"A batch of experiments that would take us two weeks on our infrastructure takes us a day on the Google Cloud infrastructure."

Neeraj Kashyap, Head of AI, doc.ai

"Part of running a research trial, especially an IRB-approved one (conforming to FDA guidelines), is making privacy guarantees to participants and being able to prove it," says Neeraj. "To meet these requirements, we have released two Ethereum smart contracts into open source."

The Stem contract, is a modified ERC20 token that doc.ai uses to track participant engagement in a data trial. The Stimulus contract provides transparency by tracking principal investigator approvals of participants for the data trial and validating that data submitted by participants is not fraudulent.

"We intend to run these on a private Ethereum network, hosted on Google Cloud Platform, and offer customers and/or auditors access to this network," says Neeraj.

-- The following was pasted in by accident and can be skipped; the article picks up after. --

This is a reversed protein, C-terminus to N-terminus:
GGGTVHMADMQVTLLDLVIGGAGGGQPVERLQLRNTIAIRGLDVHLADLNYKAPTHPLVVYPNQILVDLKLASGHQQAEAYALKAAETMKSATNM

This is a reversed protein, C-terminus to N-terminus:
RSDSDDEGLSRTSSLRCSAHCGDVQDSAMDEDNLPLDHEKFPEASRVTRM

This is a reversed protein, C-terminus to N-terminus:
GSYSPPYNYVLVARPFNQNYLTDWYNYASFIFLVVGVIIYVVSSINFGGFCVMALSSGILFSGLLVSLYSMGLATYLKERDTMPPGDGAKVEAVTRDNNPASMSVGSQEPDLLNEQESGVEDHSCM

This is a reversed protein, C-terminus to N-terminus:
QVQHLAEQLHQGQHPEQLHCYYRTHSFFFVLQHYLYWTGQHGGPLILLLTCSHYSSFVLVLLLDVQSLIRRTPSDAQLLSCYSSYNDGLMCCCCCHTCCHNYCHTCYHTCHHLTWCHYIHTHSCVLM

A better experience accelerates development

For Neeraj, GCP support for AI is better because it is designed around developers' needs. "In theory, what we've implemented here could be implemented on any cloud provider," says Neeraj. "We found that the Google Cloud Platform developer experience just beats the AWS and Azure developer experience hands down."

"It means that we can move much faster," says Neeraj. "A batch of experiments that would take us two weeks on our infrastructure takes us a day on the Google Cloud infrastructure. That's the nicest thing that we get on the AI side from Google Cloud. It's a great experience."

Contributors to this story

Neeraj Kashyap: doc.ai Head of AI. Neeraj was a Developer Programs Engineer at Google, a Product Manager at Human API, and a Co-founder of Adaptix.

Sophia Arakelyan: doc.ai Communications Director. Sophia is also the founder of buZZrobot. She was an OpenAI scholar, and a journalist for BusinessWeek.

About doc.ai

doc.ai is an AI platform that enables ML computations on real-world data to develop personal health insights and predictive models.

Industries: Healthcare, Life Sciences
Location: United States